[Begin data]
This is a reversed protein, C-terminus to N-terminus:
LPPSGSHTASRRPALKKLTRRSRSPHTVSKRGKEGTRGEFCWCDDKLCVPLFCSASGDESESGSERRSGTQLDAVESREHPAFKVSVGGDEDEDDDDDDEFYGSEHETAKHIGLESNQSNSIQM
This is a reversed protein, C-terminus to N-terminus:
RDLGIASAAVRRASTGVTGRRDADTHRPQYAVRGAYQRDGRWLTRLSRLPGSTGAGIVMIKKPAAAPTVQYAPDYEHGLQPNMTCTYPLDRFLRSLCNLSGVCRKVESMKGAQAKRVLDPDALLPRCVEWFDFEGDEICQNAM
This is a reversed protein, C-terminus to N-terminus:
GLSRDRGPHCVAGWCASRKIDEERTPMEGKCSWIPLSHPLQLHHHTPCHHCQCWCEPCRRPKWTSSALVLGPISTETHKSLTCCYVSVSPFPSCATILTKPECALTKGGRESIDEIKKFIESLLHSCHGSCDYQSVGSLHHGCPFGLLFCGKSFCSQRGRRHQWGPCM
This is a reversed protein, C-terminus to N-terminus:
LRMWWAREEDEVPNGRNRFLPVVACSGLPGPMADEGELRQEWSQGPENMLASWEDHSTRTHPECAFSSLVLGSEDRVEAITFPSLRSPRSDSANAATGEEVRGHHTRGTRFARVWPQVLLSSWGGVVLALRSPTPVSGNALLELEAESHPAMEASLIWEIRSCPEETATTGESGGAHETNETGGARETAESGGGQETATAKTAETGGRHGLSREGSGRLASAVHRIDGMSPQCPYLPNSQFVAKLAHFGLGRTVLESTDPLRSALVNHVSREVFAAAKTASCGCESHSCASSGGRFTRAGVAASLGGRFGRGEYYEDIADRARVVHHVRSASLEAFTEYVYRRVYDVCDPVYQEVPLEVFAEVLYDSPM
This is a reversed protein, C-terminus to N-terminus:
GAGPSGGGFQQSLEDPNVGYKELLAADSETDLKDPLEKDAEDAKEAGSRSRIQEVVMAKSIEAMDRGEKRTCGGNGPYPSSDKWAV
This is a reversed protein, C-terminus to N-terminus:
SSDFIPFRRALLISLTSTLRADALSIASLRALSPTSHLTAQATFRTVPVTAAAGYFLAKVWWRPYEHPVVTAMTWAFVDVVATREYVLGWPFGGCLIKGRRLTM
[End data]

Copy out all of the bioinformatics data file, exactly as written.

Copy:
This is a reversed protein, C-terminus to N-terminus:
LPPSGSHTASRRPALKKLTRRSRSPHTVSKRGKEGTRGEFCWCDDKLCVPLFCSASGDESESGSERRSGTQLDAVESREHPAFKVSVGGDEDEDDDDDDEFYGSEHETAKHIGLESNQSNSIQM
This is a reversed protein, C-terminus to N-terminus:
RDLGIASAAVRRASTGVTGRRDADTHRPQYAVRGAYQRDGRWLTRLSRLPGSTGAGIVMIKKPAAAPTVQYAPDYEHGLQPNMTCTYPLDRFLRSLCNLSGVCRKVESMKGAQAKRVLDPDALLPRCVEWFDFEGDEICQNAM
This is a reversed protein, C-terminus to N-terminus:
GLSRDRGPHCVAGWCASRKIDEERTPMEGKCSWIPLSHPLQLHHHTPCHHCQCWCEPCRRPKWTSSALVLGPISTETHKSLTCCYVSVSPFPSCATILTKPECALTKGGRESIDEIKKFIESLLHSCHGSCDYQSVGSLHHGCPFGLLFCGKSFCSQRGRRHQWGPCM
This is a reversed protein, C-terminus to N-terminus:
LRMWWAREEDEVPNGRNRFLPVVACSGLPGPMADEGELRQEWSQGPENMLASWEDHSTRTHPECAFSSLVLGSEDRVEAITFPSLRSPRSDSANAATGEEVRGHHTRGTRFARVWPQVLLSSWGGVVLALRSPTPVSGNALLELEAESHPAMEASLIWEIRSCPEETATTGESGGAHETNETGGARETAESGGGQETATAKTAETGGRHGLSREGSGRLASAVHRIDGMSPQCPYLPNSQFVAKLAHFGLGRTVLESTDPLRSALVNHVSREVFAAAKTASCGCESHSCASSGGRFTRAGVAASLGGRFGRGEYYEDIADRARVVHHVRSASLEAFTEYVYRRVYDVCDPVYQEVPLEVFAEVLYDSPM
This is a reversed protein, C-terminus to N-terminus:
GAGPSGGGFQQSLEDPNVGYKELLAADSETDLKDPLEKDAEDAKEAGSRSRIQEVVMAKSIEAMDRGEKRTCGGNGPYPSSDKWAV
This is a reversed protein, C-terminus to N-terminus:
SSDFIPFRRALLISLTSTLRADALSIASLRALSPTSHLTAQATFRTVPVTAAAGYFLAKVWWRPYEHPVVTAMTWAFVDVVATREYVLGWPFGGCLIKGRRLTM